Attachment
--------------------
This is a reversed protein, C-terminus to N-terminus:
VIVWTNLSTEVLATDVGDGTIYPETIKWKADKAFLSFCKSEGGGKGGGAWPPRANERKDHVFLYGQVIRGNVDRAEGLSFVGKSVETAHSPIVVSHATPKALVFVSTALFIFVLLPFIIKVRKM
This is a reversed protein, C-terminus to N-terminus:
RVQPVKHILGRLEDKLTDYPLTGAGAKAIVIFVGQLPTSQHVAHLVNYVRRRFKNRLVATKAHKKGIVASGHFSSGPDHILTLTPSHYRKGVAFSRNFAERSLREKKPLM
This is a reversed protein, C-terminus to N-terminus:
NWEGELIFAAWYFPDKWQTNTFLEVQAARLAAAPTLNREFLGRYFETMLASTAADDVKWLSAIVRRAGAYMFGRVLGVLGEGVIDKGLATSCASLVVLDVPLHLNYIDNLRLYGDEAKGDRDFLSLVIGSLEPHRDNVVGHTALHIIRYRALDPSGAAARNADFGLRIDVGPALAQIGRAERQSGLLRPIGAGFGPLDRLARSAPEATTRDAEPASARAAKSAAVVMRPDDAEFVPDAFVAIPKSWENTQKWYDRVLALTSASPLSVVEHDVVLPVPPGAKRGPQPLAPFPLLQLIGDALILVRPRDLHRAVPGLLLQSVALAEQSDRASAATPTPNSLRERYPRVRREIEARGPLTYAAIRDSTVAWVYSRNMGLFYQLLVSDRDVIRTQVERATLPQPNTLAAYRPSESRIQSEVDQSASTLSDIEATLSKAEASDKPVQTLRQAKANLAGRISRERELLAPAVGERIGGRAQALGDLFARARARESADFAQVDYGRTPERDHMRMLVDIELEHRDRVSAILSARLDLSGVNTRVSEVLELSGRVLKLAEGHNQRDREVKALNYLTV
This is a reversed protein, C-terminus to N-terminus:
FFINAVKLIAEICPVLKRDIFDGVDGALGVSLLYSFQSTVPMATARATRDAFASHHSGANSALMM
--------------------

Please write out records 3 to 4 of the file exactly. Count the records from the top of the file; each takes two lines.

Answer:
This is a reversed protein, C-terminus to N-terminus:
NWEGELIFAAWYFPDKWQTNTFLEVQAARLAAAPTLNREFLGRYFETMLASTAADDVKWLSAIVRRAGAYMFGRVLGVLGEGVIDKGLATSCASLVVLDVPLHLNYIDNLRLYGDEAKGDRDFLSLVIGSLEPHRDNVVGHTALHIIRYRALDPSGAAARNADFGLRIDVGPALAQIGRAERQSGLLRPIGAGFGPLDRLARSAPEATTRDAEPASARAAKSAAVVMRPDDAEFVPDAFVAIPKSWENTQKWYDRVLALTSASPLSVVEHDVVLPVPPGAKRGPQPLAPFPLLQLIGDALILVRPRDLHRAVPGLLLQSVALAEQSDRASAATPTPNSLRERYPRVRREIEARGPLTYAAIRDSTVAWVYSRNMGLFYQLLVSDRDVIRTQVERATLPQPNTLAAYRPSESRIQSEVDQSASTLSDIEATLSKAEASDKPVQTLRQAKANLAGRISRERELLAPAVGERIGGRAQALGDLFARARARESADFAQVDYGRTPERDHMRMLVDIELEHRDRVSAILSARLDLSGVNTRVSEVLELSGRVLKLAEGHNQRDREVKALNYLTV
This is a reversed protein, C-terminus to N-terminus:
FFINAVKLIAEICPVLKRDIFDGVDGALGVSLLYSFQSTVPMATARATRDAFASHHSGANSALMM